appearance of one color or any combination leading to a brilliant the porosity. The surface of a pore is a boundary between phases
spectrum of every color. When light shines a material, it can with sharply different optical characteristics, which therefore
interact with the material in several different ways. These inter- intensely reflects and refracts light. The presence of a large number
actions are closely dependent on both the wavelength of the light of pores makes ceramics opaque. Pores could be intergrain or
and the nature of the material. Photons interact with an object by intragrain. The elimination of intragrain pores, even if they are
some combinations of reflection, absorption and transmission. submicron in size, is a more difficult and much longer process than
Conventional optical transparent materials mainly include the elimination of closed intergrain pores. Intergrain pores are
glasses, polymers and alkali hydrides, which have been widely used located at grain boundaries, acting as sinks of vacancies, which
in industries and daily life. However, these materials have relatively makes it easier to remove them.
poor mechanical strengths and sometimes insufficient chemical and Ceramics consist of grains and grain boundaries. If there is
physical stabilities. More importantly, the conventional transparent difference in properties (e.g. compositions) between grains and grain
materials have a strong absorption in the IR range, making them not boundaries, the interfaces between them will become scattering
suitable for applications in this spectral range. Also, they usually cites of light. To be transparent, the difference in optical behaviors
possess relatively low melting temperatures (<600  C), so that they between grains and grain boundaries should be minimized. Trans-
cannot be used for applications at high temperatures. As a result, it is parent ceramics have less clear grain boundaries than opaque
desirable to develop new transparent materials that can be used for ceramics. The presence of a second phase at the grain boundaries is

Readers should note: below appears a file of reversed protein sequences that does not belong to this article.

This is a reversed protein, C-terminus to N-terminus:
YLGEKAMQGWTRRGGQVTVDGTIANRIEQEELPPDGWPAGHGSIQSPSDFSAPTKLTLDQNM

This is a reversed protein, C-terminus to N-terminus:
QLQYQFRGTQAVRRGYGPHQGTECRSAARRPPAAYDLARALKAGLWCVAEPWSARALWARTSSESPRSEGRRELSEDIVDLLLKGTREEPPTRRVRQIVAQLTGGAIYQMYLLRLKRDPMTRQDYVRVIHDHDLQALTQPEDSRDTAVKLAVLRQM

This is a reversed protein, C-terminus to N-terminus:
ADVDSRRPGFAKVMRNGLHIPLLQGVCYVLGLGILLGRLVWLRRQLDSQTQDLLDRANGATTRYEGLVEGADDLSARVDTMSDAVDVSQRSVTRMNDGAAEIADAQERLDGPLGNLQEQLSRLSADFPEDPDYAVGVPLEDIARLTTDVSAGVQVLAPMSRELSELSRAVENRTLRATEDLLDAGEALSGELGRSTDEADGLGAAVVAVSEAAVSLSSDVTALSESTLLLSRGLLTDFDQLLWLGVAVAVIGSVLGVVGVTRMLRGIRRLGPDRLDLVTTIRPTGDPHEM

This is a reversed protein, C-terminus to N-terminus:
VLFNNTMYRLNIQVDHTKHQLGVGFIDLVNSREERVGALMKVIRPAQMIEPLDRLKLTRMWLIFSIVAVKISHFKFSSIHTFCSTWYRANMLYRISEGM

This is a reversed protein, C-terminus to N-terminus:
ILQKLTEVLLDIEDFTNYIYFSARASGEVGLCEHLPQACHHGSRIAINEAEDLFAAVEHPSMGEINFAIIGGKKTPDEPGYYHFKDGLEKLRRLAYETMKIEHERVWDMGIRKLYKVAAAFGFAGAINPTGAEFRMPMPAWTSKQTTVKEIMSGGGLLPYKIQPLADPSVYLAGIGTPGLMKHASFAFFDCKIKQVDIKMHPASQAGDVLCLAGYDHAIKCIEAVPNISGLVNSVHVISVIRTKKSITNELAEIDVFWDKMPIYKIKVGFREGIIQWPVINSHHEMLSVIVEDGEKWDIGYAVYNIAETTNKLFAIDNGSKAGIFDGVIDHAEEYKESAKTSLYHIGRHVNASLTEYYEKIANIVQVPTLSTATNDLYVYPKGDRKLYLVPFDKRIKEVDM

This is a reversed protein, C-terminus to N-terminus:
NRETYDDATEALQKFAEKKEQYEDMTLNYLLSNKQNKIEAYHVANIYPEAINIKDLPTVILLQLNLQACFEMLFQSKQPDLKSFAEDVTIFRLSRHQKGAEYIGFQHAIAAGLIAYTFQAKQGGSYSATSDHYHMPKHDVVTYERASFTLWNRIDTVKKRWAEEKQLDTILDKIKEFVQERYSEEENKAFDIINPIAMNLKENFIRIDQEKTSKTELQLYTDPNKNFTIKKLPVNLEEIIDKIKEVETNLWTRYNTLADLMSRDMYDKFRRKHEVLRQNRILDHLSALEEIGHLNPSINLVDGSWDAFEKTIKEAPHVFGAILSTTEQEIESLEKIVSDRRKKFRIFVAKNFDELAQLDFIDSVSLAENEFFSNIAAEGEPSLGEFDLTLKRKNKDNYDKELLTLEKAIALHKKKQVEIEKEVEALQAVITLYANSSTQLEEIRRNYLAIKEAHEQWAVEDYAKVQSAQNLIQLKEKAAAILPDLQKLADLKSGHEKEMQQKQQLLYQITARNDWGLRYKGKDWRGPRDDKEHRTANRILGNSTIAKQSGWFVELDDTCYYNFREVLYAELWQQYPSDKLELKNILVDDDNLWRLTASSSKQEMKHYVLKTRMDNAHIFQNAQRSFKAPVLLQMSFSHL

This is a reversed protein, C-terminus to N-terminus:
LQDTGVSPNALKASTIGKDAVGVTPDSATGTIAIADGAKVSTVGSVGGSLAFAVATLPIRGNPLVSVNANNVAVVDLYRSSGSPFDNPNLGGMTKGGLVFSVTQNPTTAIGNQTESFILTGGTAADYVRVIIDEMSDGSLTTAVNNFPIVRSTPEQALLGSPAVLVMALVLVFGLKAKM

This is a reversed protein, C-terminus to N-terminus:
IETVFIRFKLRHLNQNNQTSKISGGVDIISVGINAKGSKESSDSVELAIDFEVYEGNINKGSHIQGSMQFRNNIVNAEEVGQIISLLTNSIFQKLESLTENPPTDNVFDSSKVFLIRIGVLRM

applications operating in harsh and extreme environments. general the most common reason for opacity. Therefore, to fabricate
With the advancement in technologies in material growth, transparent ceramics, it is necessary to use raw material of high
single crystals of some compounds appeared as new transparent purity and to avoid any possible contamination during processing.
materials. Compared to the conventional transparent materials, Besides, carefulness should be taken when selecting additives. For
single crystals, such as sapphire (Al2O3) for IR windows, YAG example, the amount of additives must be as low as possible, so that
(yttrium garnet, Y3Al5O12) for lasers and PZNePT (lead zinc they completely dissolve to form solid solution with the main phase,
niobateelead titanate, PbZn1/3Nb2/3O3ePbTiO3) for electro-optics, without the presence of second phases.
addressed most of the problems that are encountered by the Crystal structure plays an important role in determining
conventional transparent materials. However, growth of single whether a ceramics can be optically transparent or not. In ceramics
crystals requires sophisticated facilities and is very time of optically anisotropic crystals, an additional scattering of light
consuming, thus leading to expensive products that are only used arises at the boundaries when the light travels from one grain to
in cases where cost is not necessarily considered. Furthermore, as- another. This is the reason why transparent ceramics generally have
grown single crystals usually have shapes determined by more a cubic lattice structure, which is isotropic, such as MgO, Y2O3, YAG,
their lattice structures and less by processing conditions. Therefore, and MgAl2O3 (spinel).
22 S.F. Wang et al. / Progress in Solid State Chemistry 41 (2013) 20e54

Besides those internal factors, there are also external factors that hot pressure (HP), hot iso-pressure (HIP), vacuum sintering, spark
affect the transparency of a ceramic sample, including thickness plasma sintering (SPS) and microwave sintering.
and surface finish. A rough surface means a significant diffuse